- A semi-autonomous, quasi-governmental, state-owned enterprise.
- Paris Club
- The informal name for a consortium of Western creditor
countries (Belgium, Britain, Canada, France, Germany, Italy, Japan,
the Netherlands, Sweden, Switzerland, and the United States) that
have made loans or have guaranteed export credits to developing
nations and that meet in Paris to discuss borrowers' ability to
repay debts. Paris Club deliberations often result in the tendering
of emergency loans to countries in economic difficulty or in the
rescheduling of debts. Formed in October 1962, the organization has
no formal or institutional existence. Its secretariat is run by the
French treasury. It has a close relationship with the International
Monetary Fund (q.v.), to which all of its members except
Switzerland belong, as well as with the World Bank (q.v.)
and the United Nations Conference on Trade and Development
(UNCTAD). The Paris Club is also known as the Group of Ten (G-10).
- patrimonialism (adj.,
- A traditional political system in which government is personal,
and government administration is an extension of the ruler. In such
a system, the individual national leader controls the political and
economic life of the country, and personal relationships with the
leader play a crucial role in amassing personal wealth or in the
rise and decline of members of the political elite.
- The official name given to the policy of reversing
Zairianization (q.v.). Under the policy, announced on
December 30, 1974, up to 40 percent of ownership of Zairianized
properties could be returned to foreign owners. The proportion was
increased to 60 percent in late 1975.
- special drawing rights (SDR)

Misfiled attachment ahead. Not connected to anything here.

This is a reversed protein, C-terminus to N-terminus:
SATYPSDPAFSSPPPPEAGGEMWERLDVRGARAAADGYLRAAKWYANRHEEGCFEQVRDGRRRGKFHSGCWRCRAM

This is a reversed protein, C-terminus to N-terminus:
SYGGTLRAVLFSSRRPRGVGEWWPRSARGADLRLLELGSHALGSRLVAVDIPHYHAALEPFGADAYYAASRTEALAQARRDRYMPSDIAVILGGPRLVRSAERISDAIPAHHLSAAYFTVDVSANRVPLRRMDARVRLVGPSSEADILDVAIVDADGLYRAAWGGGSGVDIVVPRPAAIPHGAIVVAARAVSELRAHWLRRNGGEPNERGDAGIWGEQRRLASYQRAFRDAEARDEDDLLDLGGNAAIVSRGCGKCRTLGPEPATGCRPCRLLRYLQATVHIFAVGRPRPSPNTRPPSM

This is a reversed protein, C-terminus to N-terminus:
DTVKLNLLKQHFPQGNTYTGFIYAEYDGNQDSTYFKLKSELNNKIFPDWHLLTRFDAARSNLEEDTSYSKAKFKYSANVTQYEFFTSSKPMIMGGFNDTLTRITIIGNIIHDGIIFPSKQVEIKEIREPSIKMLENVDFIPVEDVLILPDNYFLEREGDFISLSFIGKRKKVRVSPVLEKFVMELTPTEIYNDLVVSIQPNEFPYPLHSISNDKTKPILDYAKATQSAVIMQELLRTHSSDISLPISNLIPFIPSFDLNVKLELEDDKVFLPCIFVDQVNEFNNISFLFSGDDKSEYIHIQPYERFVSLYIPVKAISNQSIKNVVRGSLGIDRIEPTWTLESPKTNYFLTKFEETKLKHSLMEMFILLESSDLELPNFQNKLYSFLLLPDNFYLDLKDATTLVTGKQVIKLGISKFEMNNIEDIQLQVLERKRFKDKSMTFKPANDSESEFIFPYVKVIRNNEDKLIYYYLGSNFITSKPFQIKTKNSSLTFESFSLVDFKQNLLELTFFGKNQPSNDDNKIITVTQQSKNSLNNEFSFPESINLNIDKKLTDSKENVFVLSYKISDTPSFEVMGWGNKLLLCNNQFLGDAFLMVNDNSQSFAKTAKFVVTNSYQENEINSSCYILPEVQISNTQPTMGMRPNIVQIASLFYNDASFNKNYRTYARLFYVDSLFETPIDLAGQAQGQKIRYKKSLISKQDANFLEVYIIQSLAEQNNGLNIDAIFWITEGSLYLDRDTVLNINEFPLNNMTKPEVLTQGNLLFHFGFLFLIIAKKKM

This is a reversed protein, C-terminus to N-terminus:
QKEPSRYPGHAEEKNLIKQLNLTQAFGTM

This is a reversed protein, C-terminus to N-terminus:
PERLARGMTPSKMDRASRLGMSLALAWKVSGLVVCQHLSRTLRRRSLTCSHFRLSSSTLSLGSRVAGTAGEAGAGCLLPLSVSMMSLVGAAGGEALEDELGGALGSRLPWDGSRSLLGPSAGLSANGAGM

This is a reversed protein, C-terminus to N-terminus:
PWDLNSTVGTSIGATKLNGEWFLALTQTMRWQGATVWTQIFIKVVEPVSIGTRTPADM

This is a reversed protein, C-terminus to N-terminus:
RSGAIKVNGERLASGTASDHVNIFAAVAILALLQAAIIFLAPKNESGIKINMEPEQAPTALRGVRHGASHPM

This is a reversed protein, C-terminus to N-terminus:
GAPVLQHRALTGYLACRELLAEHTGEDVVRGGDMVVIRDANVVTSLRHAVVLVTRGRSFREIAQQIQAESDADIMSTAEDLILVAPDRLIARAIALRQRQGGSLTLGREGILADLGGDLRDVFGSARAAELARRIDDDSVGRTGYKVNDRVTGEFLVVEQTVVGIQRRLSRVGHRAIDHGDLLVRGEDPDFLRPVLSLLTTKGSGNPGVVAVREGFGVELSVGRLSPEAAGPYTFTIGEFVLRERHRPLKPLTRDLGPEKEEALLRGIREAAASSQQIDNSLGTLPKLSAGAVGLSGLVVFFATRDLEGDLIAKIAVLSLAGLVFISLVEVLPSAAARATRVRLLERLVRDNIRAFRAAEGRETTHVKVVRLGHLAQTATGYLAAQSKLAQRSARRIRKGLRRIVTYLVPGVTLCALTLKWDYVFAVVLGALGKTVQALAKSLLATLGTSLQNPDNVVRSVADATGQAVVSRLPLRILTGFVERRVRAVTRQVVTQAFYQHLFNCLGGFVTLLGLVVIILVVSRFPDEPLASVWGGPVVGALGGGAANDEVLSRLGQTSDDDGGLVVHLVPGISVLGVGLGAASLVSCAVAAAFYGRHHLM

- Monetary units of the International Monetary Fund
(q.v.) based on a basket of international currencies
including the United States dollar, the German deutsche mark, the
Japanese yen, the British pound sterling, and the French franc.
- World Bank
- Informal name used to designate a group of four affiliated
international institutions that provide advice and assistance on
long-term finance and policy issues to developing countries: the
International Bank for Reconstruction and Development (IBRD), the
International Development Association (IDA), the International
Finance Corporation (IFC), and the Multilateral Investment
Guarantee Agency (MIGA). The IBRD, established in 1945, has as its
primary purpose the provision of loans at market-related rates of
interest to developing countries at more advanced stages of
development. The IDA, a legally separate loan fund administered by
the staff of the IBRD, was set up in 1960 to furnish credits to the
poorest developing countries on much easier terms than those of
conventional IBRD loans. The IFC, founded in 1956, supplements the
activities of the IBRD through loans and assistance designed
specifically to encourage the growth of productive private
enterprises in the less developed countries. The president and
certain senior officers of the IBRD hold the same positions in the
IFC. The MIGA, which began operating in June 1988, insures private
foreign investment in developing countries against such
noncommercial risks as expropriation, civil strife, and
nonconvertibility of currency. The four institutions are owned by
the governments of the countries that subscribe their capital. To
participate in the World Bank Group, member states must first
belong to the International Monetary Fund (q.v.).
- zaire (Z)
- Zairian currency unit, introduced on June 24, 1967, replacing
the Congolese franc. Consists of 100 makuta (sing., likuta),
designated by the symbol k. From June 24, 1967, through March 11,
1976, Z1 equaled US$2. On March 12, 1976, the zaire was pegged to
special drawing rights (q.v.), thereby establishing an
effective value of Z1 equaled US$1.15. The rate between the zaire
and the dollar was subject to market forces thereafter. In recent
years, the zaire has been devalued numerous times (e.g., 1983,
1988, 1989, and 1991), and its value has plummeted. In terms of the
dollar, the average annual exchange rate declined from Z50 in 1985
to Z719 in 1990, to Z15,587 in 1991, and Z645,549 in 1992. In early
1993, the exchange rate was estimated at Z8 million to the dollar,
and in December 1993 Z110 million equaled US$1.
- Name given to the policy, announced in November 1973, requiring
the transfer of foreign enterprises in strategic sectors of the
economy, such as agriculture, commerce, and transport, to Zairians.
The inefficient management of the enterprises thus transferred led
to a partial retrocession (q.v.) of ownership to original
holders beginning in 1975.gloss